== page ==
As in our previous post our tour of the city was cut short due to a failed terrorist plot on the Eiffel Tower the day before. So our planned tour was cancelled as they had shut all tours down for 48 hours. So we were dropped off at the Jardin Des Tuileries. This was my first introduction to how the French see their gardens. Beautiful lawns, with lots of statues, but do not sit on the grass. Every where are chairs to sit on and admire the lawns or to people watch. We decided to have some ice cream and do what the French were doing, people watch. The ice cream was delicious but we had to eat it quickly as the sun was hot.
The gardens which separate the Louvre from the Place de la Concorde, are a cultural walking place for Parisians and tourists . The garden was created in the 16th century by Catherine de Médicis, widow of King Henri II, and was designed to be admired from the Palais des Tuileries that she was also having built.
Initially serving as a royal garden, in the 17th century it became one of the first Parisian gardens open to the public. This area since the middle ages was where tile makers and potters made their wares, hence the name Tuileries, Tuil in English is tile. Their were many people on the walk through the gardens selling their wares of little Eiffel Towers. This is where the tourist has to be careful. They get you interested into looking at their goods and someone else steals from your bag or your friends bag. We choose to walk on by and not stop. We would buy our souvenirs in a shop thanks 🙂
We walked past the Arc du Carrousel over to the Louvre. We would be visiting the Louvre on Sunday so it was just a walk by with some photos. The crowds lining up outside was something to see, literally hundreds. We were thankful that as part of our holiday we would be going in a different way and avoiding the huge lines of tourists.
We walked past Notre Dam even a passing thought of lining up and going inside, however again the lines to go inside were so long and we were now thinking of having a drink or two. See the lean of the picture below, the photographer was feeling a bit dehydrated .
Then it was down to the Seine river. Along the top part of the Seine are traders selling postcards, paintings, photos, souvenirs. We then went down one of the many ramps down to the river to walk along the Seine. Earlier this year many areas where we were walking was flooded. We walked up to the Pont des Arts Bridge. This was where lovers would put a lock on the bridge declaring their love. In 2015 they removed all the locks and put up perspex. These locks began around 2008 but by 2014 the weight of the locks caused one railing to collapse.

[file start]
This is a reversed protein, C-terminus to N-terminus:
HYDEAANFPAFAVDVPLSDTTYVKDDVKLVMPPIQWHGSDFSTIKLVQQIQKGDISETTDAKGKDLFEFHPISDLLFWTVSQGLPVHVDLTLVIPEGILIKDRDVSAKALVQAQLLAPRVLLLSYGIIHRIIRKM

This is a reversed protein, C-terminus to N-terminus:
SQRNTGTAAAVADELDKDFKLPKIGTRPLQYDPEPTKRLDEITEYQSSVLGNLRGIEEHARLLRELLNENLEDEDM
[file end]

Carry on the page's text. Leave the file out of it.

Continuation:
Lovers however are finding interesting spots to put their locks.
We kept on walking, would love to have worked out how many miles/kms we walked today. We passed many roadside eatery’s this one was amazing, all seafood. So fresh looked inviting. The lady in the picture was eating her lunch there.
Of course we had done the usual wandering in and out of clothing shops, you never know what bargains you will find in Paris! Muriel had found some bargains at H&M!
Finally we found a cafe and sat down and had well-earned drinks.
We sat for ages and people watched and Paula fell in love with the apartment opposite the cafe, the one with the greenery on the balcony. We daydreamed a while about living there and wandering around Paris at our leisure. I think having the cafe opposite helped!
Finally feeling like we could walk a little bit further we walked to where the taxis were to get back to the hotel. Tonight we are going to the Moulin Rouge and we wanted to have a Nana nap before heading out with the group.
Paula used her French to ensure we got a taxi with a meter, we were warned to always travel in a taxi with a meter. Also asking roughly what the price would be before you even get in the taxi. Within minutes it seemed we were outside our hotel, the fare was reasonable about $12 euros. Upstairs to our rooms to have a nap before getting ready to see the famous Moulin Rouge.